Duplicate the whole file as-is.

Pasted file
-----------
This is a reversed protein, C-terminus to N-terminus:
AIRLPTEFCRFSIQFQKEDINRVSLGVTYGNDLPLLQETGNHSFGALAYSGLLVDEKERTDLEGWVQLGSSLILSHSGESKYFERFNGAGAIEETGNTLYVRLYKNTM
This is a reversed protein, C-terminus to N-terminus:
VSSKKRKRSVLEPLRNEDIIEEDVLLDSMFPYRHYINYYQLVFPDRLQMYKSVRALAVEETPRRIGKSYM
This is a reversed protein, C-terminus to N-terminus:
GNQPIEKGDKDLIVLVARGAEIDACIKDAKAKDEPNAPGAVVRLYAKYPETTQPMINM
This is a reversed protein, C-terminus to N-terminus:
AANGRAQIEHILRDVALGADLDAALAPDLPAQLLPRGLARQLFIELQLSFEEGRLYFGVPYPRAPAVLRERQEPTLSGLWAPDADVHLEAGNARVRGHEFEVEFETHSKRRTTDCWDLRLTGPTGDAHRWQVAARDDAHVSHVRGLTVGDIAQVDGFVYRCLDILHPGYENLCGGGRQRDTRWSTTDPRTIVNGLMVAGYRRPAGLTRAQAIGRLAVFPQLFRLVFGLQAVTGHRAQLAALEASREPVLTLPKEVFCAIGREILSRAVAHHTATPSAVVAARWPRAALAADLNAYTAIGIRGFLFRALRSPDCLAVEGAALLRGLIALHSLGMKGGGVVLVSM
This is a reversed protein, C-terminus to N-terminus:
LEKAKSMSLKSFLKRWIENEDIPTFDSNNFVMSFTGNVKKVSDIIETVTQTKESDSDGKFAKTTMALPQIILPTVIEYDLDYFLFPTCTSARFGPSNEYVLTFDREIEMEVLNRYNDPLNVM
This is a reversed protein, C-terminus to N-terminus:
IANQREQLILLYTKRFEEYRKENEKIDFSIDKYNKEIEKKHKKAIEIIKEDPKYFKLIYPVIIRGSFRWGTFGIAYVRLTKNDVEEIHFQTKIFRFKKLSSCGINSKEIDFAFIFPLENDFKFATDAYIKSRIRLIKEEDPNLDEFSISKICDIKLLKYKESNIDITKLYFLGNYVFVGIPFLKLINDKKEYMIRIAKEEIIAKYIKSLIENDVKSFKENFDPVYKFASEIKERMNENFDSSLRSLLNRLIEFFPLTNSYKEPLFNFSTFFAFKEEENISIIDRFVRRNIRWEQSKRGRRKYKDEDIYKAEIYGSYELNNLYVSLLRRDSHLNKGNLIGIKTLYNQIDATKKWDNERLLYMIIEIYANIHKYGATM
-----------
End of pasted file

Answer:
This is a reversed protein, C-terminus to N-terminus:
AIRLPTEFCRFSIQFQKEDINRVSLGVTYGNDLPLLQETGNHSFGALAYSGLLVDEKERTDLEGWVQLGSSLILSHSGESKYFERFNGAGAIEETGNTLYVRLYKNTM
This is a reversed protein, C-terminus to N-terminus:
VSSKKRKRSVLEPLRNEDIIEEDVLLDSMFPYRHYINYYQLVFPDRLQMYKSVRALAVEETPRRIGKSYM
This is a reversed protein, C-terminus to N-terminus:
GNQPIEKGDKDLIVLVARGAEIDACIKDAKAKDEPNAPGAVVRLYAKYPETTQPMINM
This is a reversed protein, C-terminus to N-terminus:
AANGRAQIEHILRDVALGADLDAALAPDLPAQLLPRGLARQLFIELQLSFEEGRLYFGVPYPRAPAVLRERQEPTLSGLWAPDADVHLEAGNARVRGHEFEVEFETHSKRRTTDCWDLRLTGPTGDAHRWQVAARDDAHVSHVRGLTVGDIAQVDGFVYRCLDILHPGYENLCGGGRQRDTRWSTTDPRTIVNGLMVAGYRRPAGLTRAQAIGRLAVFPQLFRLVFGLQAVTGHRAQLAALEASREPVLTLPKEVFCAIGREILSRAVAHHTATPSAVVAARWPRAALAADLNAYTAIGIRGFLFRALRSPDCLAVEGAALLRGLIALHSLGMKGGGVVLVSM
This is a reversed protein, C-terminus to N-terminus:
LEKAKSMSLKSFLKRWIENEDIPTFDSNNFVMSFTGNVKKVSDIIETVTQTKESDSDGKFAKTTMALPQIILPTVIEYDLDYFLFPTCTSARFGPSNEYVLTFDREIEMEVLNRYNDPLNVM
This is a reversed protein, C-terminus to N-terminus:
IANQREQLILLYTKRFEEYRKENEKIDFSIDKYNKEIEKKHKKAIEIIKEDPKYFKLIYPVIIRGSFRWGTFGIAYVRLTKNDVEEIHFQTKIFRFKKLSSCGINSKEIDFAFIFPLENDFKFATDAYIKSRIRLIKEEDPNLDEFSISKICDIKLLKYKESNIDITKLYFLGNYVFVGIPFLKLINDKKEYMIRIAKEEIIAKYIKSLIENDVKSFKENFDPVYKFASEIKERMNENFDSSLRSLLNRLIEFFPLTNSYKEPLFNFSTFFAFKEEENISIIDRFVRRNIRWEQSKRGRRKYKDEDIYKAEIYGSYELNNLYVSLLRRDSHLNKGNLIGIKTLYNQIDATKKWDNERLLYMIIEIYANIHKYGATM